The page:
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Aderholt: Protecting the most vulnerable

Over the past few weeks, I have written about my role on the Appropriations Committee, covering two of the three subcommittees I serve on in Washington. First, I discussed defense and how important it is that we build up our armed forces for the future. Later, I talked about agriculture and rural development, which hits home to many of us here in Alabama’s 4th Congressional District. Today, I want to talk about the subcommittee on Commerce, Justice, and Science and the role it plays within the Appropriations Committee.

The Commerce, Justice, and Science subcommittee, which is commonly referred to as the CJS subcommittee, digs into the funding for the Department of Commerce, Justice (DOJ), NASA, National Science Foundation, and many related agencies. It covers quite a large swath of federal funding, everything from programs within the Department of Justice to the Space Launch System for NASA.

I have the privilege of serving as ranking member on this subcommittee, and I am honored to be in that role. As ranking member, I have several priorities that I fight for constantly. First and foremost is my unwavering commitment to protecting the most vulnerable among us. That stance means standing up for innocent babies and ensuring we rid the world of human trafficking.

As a proud advocate for life, I have never backed down in the fight to protect the unborn. I have supported policies and legislation such as the Hyde Amendment from my first day in office, which protects federal tax dollars from funding abortion. I have also introduced legislation of my own that bars the Department of Justice from using federal funds to fund abortions for inmates within the Bureau of Prisons. While these legislative amendments align with my pro-life stance, they actually have nothing to do with the pro-life v. pro-abortion debate. Instead, it all boils down to how the federal government spends your hard-earned taxpayer dollars; and I am a believer in taking the politics out of your money, not forcing you to pay for something that may be against a deeply held religious belief. For me, this is common sense. But sadly, for my colleagues across the aisle, it is a political football that they toss around just to please a vocal minority. Rest assured I will never give an inch in my fight on this issue. As I have said before, and will continue to say, abortion stops an innocent human heartbeat.

To go along with protecting the vulnerable, I am keenly focused on ridding the Earth of the scourge of human trafficking. This criminal act puts young people (mostly women) at high risk of being abducted into trafficking rings that exploit them and can kill them. I will stop at nothing to end human trafficking, and in my role on the CJS subcommittee, I am able to push towards this goal through the appropriations process. We are able to designate funding to programs within the Department of Justice that deal directly with catching these criminals and ensuring that they are prosecuted for their heinous crimes. I am also able to talk directly with DOJ officials about these programs and press them to do everything possible with the funding we give them. I am proud of the work we have done so far, but there is more work ahead to put an end to this vile crime.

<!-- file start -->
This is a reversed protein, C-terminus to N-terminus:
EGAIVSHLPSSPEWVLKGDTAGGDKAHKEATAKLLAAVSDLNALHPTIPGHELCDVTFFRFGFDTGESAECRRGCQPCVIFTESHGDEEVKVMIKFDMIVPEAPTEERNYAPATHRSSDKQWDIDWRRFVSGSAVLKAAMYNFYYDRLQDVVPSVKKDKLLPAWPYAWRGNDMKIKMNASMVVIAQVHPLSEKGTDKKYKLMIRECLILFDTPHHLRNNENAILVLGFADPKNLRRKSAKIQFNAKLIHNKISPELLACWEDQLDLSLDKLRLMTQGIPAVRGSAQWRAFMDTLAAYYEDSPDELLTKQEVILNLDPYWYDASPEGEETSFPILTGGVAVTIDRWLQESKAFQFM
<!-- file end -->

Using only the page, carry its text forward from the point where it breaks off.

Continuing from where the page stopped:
Another priority of mine is ensuring NASA continues pushing the United States towards a return to the Moon, then on the Mars and deep space.  While we have seen the private sector send astronauts and even tourists into space recently, these are stepping stones to exploration, and NASA has prioritized low earth orbit activities for decades now.  Of course, the private sector will continue to play a role in fulfilling those goals, like returning us to the moon. Private companies were partners with the government, in fact, for the great Apollo program. In this new era of changing how contracts are awarded, it is crucial that there be true competition among companies, and not just a lopsided number of contracts to one company.

As you know, a big part of NASA’s operation takes place in Huntsville at Marshall Space Flight Center, neighboring the 4th Congressional District, so our path to space always runs right through Alabama. In addition to propulsion programs, Marshall has played key roles in science missions such as the Hubble Telescope. Programs like the Space Launch System that are developed right in our backyard play an integral role in moving forward human exploration goals. Marshall has a towering test stand that was part of the Shuttle testing program, and over 100 Marshall Space Flight Center personnel were key to ensuring the safe and successful first commercial crew launch by a private sector company.

Meanwhile, there is no question that the U.S. must regain supremacy in the distant reaches of space, and we must do that through adequately funding various NASA programs while holding them, and private sector participants, accountable to timelines and proven results. China understands that a great nation requires a great space program with mission goals, which cannot be evaluated with cost as the only factor. I am confident that we can make this happen, and I am proud to use my role on the CJS subcommittee to ensure that human exploration is led by the United States and our allies.

As I continue to serve on the Appropriations Committee, rest assured that I will never stop fighting for Alabama. The priorities I have listed all come from the values and people that make up our great district and state. And while these priorities take up my day to day in the halls of Congress, my top priority has always been making Alabama’s 4th Congressional District a better place today than it was yesterday.

U.S. Rep. Robert Aderholt (AL-04) is a Republican from Haleyville.